The real reason for today’s diatribe is a recent encounter with our new washing machine. It was early morning and I was getting ready to get in the shower when I realized I needed a towel. I yelled to my wife who said clean towels were in the dryer. Still in my underwear, I made my way to the laundry room where I found a towel and proceeded to remove the remaining dry cloths from the dryer. The problem began when I decided to transfer wet clothes from the washer to the dryer. This was my first encounter with our new top-loading washer. The task went smoothly until I reached the last of the cloths, mostly socks, at the bottom of the tub. I stretched by lean sculpted arms as far as they would go, but could not reach the bottom. I stood on my toes and pressed my abdomen hard against the edge of the washer and came tantalizingly close, only to have the *&%#@ socks slip from my fingertips. After several unsuccessful tries I became a cauldron of frustration and determination and would not be satisfied until I got that last miserable sock. I managed to lean over until my feet were no longer touching the floor, balancing on the edge of the washing machine that was now quite familiar with my belly. It was then that I realized the elastic band of my underwear was caught on something, and was the only thing keeping me from reaching the socks. I thought if I began rocking back and forth I might reach the bottom, but quickly dismissed that notion when I almost did a header into the tub and was saved by my underwear, which was now being severely tested. I could only imagine what might have been a nightmare scenario for my sweet wife – finding me lost in the bowels the washing machine with only my legs and feet visible and my underwear around my ankles.  I loved her too much to expose her to that. So I carefully settled back down to the floor, checked my underwear for tears, and grabbed a coat hanger. With some creative twisting I fashioned a hook with which I eventually retrieved the socks. I met Patience in the hallway on my way back to our bedroom. She looked at the deep large red line across my lower abdomen and said, “Oh dear, you didn’t empty the washer did you? There was one more cycle left for that load.”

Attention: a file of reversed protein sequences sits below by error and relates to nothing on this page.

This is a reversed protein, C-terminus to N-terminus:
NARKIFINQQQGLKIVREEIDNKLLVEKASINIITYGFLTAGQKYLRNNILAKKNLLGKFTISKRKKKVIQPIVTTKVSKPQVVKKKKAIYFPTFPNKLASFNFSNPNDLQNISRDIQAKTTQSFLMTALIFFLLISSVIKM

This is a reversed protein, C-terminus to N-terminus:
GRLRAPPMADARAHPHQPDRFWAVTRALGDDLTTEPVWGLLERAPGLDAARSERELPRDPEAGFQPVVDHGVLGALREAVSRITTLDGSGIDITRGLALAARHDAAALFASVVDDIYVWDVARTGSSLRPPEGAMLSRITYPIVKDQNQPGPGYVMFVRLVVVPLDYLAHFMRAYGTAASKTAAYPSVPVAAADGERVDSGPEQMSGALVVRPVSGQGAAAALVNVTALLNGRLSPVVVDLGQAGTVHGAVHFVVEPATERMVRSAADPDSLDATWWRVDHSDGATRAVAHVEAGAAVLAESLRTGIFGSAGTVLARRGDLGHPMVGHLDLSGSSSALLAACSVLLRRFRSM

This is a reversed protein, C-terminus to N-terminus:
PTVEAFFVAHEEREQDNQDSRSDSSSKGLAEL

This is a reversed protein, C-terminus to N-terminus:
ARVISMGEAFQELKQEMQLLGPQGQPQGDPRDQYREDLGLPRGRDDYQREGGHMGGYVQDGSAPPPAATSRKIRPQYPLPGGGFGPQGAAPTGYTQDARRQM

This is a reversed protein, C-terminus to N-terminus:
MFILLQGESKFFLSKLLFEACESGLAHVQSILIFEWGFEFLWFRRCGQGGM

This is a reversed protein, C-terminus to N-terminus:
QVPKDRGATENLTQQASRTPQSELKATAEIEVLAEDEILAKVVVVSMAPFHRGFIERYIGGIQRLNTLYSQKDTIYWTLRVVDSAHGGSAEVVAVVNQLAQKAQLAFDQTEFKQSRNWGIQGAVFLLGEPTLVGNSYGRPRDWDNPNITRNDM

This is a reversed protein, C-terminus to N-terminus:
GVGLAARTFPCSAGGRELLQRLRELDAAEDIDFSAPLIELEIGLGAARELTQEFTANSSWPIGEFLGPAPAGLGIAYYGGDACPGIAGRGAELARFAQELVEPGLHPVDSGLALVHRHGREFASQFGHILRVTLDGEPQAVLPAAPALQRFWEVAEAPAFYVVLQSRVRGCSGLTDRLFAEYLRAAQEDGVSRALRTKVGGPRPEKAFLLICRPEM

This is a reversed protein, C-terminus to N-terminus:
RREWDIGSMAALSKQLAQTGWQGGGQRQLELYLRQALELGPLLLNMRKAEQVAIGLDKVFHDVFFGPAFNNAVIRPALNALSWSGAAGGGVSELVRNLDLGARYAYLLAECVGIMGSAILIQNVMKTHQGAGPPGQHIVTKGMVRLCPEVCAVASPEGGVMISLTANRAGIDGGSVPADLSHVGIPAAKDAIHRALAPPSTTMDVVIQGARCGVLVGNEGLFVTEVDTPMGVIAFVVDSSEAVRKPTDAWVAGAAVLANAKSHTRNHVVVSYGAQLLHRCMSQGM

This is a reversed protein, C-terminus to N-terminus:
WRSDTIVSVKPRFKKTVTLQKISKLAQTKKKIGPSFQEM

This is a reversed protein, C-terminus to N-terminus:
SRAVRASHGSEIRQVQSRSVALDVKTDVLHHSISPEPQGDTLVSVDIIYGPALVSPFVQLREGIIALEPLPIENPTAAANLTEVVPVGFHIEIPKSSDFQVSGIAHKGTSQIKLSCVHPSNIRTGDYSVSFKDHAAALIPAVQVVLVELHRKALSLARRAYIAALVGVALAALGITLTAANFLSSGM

I wonder if Danny Devito does his own laundry. Probably not.

Sunday, October 27, 2019

I NEED GOD part 2

I need God, but which one? There are at least 5 major religions in the world today, each with their own sacred texts describing the nature of the God they worship. Some believe that theirs is the only true God. It seem obvious to me that there can be only one God, and mankind has interpreted Him differently over centuries of civilizations. (I do not think of God as a person with specific gender. I use the male pronoun only because of tradition and simplicity.) Therefore any narrative about such a supreme deity can quickly become quite complicated. God’s role in the creation of the universe, like everything else about Him, is a matter for debate. For some, He created the universe and everything in it, while others suggest He designed it and set it in motion, allowing the laws of nature to take their natural courses. Still others believe God had nothing to do with anything. Personally, I’m inclined to go with the Grand Designer concept.

As I seek a place for God in my life I have learned that the simpler my concepts of Him are, the easier it is for me to overcome the intellectual barriers I have established. We read stories about God in the Bible, and listen to the words of priests and pastors, but this is all second hand information. Accepting the Bible as the word of God is itself an act of faith, and believing it makes it true for the believer. No one can claim to know God better than anyone else. Some have studied the sacred texts learning about what others have written about Him, and some may be experts on religion and theology, but none of this equates to knowing God. It is impossible to know God. He can only be experienced.